Lui Che Woo (pictured), founder and chairman of Macau casino operator Galaxy Entertainment Group Ltd, said he expects company net profits to grow in 2015 by as much as 50 percent year-on-year thanks to the opening of Phase 2 of its flagship Galaxy Macau resort on Cotai.
Last year the firm posted net profits of HK$10.1 billion (US$1.3 billion), up 36 percent year-on-year.
It is spending HK$19.6 billion on Galaxy Macau Phase 2. Analysts say the facility could open as early as the Lunar New Year holiday in February, although the company has declined to comment on a precise launch date.
It’s also not clear at this stage precisely how many gaming tables Phase 2 will have, given the government’s cap on table numbers and Macau’s labour shortages. The unemployment rate was again only 1.7 percent in May according to government data published on Thursday.
Referring to the recent fortunes of Galaxy, which is nowadays challenging the traditional market share dominance of SJM Holdings Ltd when it comes to gambling revenue, Mr Lui stated to business television channel CNBC: “We’ve been seeing [profit] increases over the years. Next year with the opening of Phase 2, I think we may see the number grow even more. Not only 36 percent, perhaps over 40 percent,” said the Galaxy chairman.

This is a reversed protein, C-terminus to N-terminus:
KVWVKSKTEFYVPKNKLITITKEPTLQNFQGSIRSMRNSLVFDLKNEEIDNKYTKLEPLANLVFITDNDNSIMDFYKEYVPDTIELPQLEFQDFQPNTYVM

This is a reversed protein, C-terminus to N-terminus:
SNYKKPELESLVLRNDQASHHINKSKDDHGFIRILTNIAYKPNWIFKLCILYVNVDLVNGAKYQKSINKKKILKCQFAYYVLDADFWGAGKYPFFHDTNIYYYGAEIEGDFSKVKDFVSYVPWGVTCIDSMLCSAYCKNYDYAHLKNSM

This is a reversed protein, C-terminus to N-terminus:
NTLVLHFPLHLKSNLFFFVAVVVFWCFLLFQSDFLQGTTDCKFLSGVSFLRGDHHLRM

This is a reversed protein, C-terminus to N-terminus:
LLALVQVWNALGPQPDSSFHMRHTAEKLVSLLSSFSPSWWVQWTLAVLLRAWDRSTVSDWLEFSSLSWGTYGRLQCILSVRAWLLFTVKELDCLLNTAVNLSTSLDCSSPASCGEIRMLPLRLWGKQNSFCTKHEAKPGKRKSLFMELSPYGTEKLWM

“Compared to this year, 40 or even 50 percent [up], because Phase 2 will make everything bigger,” Mr Lui added.
Asked if he was concerned that a slowdown in China’s economy might hit his company’s business, Mr Lui stated: “I think there’s no need to worry because we are fulfilling the policy requirements of mainland China.”
That included diversifying Galaxy’s offer into more non-gaming options, he suggested.
“We will go in all directions, so that we are more of a hub for relaxation and tourism and not so much gaming,” the Galaxy chairman said.
In March, the Hong Kong-listed company announced in a filing that it had signed a framework agreement with the authorities on the mainland’s Hengqin Island, next door to Macau, to “move forward” with a RMB10 billion (US$1.6 billion) non-gaming resort on a 2.7 square kilometres (1.0 sq. miles) parcel of land.
“Apart from relaxation, we’ve added trade and tourism to the mix. We hope to dilute our gambling component…95 percent of our facilities will be for non-gaming,” Mr Lui told CNBC, referring to the firm’s Macau offer.
Though he added: “The Chinese have always enjoyed gambling, and Macau is the only place in greater China where [casino] gambling is legal, so I believe the [central] government understands there has to be a place for it [gambling].”
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